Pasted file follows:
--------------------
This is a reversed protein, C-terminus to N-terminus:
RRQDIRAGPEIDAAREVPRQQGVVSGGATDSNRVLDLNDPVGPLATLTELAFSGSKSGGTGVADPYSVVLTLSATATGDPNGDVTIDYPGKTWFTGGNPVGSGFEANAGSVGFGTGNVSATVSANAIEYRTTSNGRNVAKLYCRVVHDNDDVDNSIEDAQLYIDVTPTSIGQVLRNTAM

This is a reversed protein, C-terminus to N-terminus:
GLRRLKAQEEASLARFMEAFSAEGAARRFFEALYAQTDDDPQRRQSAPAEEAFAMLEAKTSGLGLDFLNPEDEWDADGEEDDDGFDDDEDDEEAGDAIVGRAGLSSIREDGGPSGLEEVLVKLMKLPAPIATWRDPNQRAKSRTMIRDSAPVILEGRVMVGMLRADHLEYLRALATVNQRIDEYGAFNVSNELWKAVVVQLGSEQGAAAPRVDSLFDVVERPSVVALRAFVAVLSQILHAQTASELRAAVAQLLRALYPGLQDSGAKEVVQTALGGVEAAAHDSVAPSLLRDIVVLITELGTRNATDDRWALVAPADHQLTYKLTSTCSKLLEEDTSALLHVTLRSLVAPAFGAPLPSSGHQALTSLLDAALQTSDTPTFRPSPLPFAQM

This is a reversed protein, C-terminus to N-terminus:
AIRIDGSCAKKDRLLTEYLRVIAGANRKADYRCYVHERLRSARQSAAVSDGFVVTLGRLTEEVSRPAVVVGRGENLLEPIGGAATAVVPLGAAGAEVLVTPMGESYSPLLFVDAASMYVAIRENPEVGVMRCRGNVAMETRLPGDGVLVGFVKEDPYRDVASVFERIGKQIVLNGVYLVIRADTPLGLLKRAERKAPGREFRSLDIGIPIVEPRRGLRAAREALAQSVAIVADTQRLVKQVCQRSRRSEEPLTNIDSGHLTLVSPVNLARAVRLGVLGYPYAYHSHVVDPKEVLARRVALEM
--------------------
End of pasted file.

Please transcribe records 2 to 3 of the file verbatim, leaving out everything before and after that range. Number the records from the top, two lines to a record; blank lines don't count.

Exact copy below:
This is a reversed protein, C-terminus to N-terminus:
GLRRLKAQEEASLARFMEAFSAEGAARRFFEALYAQTDDDPQRRQSAPAEEAFAMLEAKTSGLGLDFLNPEDEWDADGEEDDDGFDDDEDDEEAGDAIVGRAGLSSIREDGGPSGLEEVLVKLMKLPAPIATWRDPNQRAKSRTMIRDSAPVILEGRVMVGMLRADHLEYLRALATVNQRIDEYGAFNVSNELWKAVVVQLGSEQGAAAPRVDSLFDVVERPSVVALRAFVAVLSQILHAQTASELRAAVAQLLRALYPGLQDSGAKEVVQTALGGVEAAAHDSVAPSLLRDIVVLITELGTRNATDDRWALVAPADHQLTYKLTSTCSKLLEEDTSALLHVTLRSLVAPAFGAPLPSSGHQALTSLLDAALQTSDTPTFRPSPLPFAQM

This is a reversed protein, C-terminus to N-terminus:
AIRIDGSCAKKDRLLTEYLRVIAGANRKADYRCYVHERLRSARQSAAVSDGFVVTLGRLTEEVSRPAVVVGRGENLLEPIGGAATAVVPLGAAGAEVLVTPMGESYSPLLFVDAASMYVAIRENPEVGVMRCRGNVAMETRLPGDGVLVGFVKEDPYRDVASVFERIGKQIVLNGVYLVIRADTPLGLLKRAERKAPGREFRSLDIGIPIVEPRRGLRAAREALAQSVAIVADTQRLVKQVCQRSRRSEEPLTNIDSGHLTLVSPVNLARAVRLGVLGYPYAYHSHVVDPKEVLARRVALEM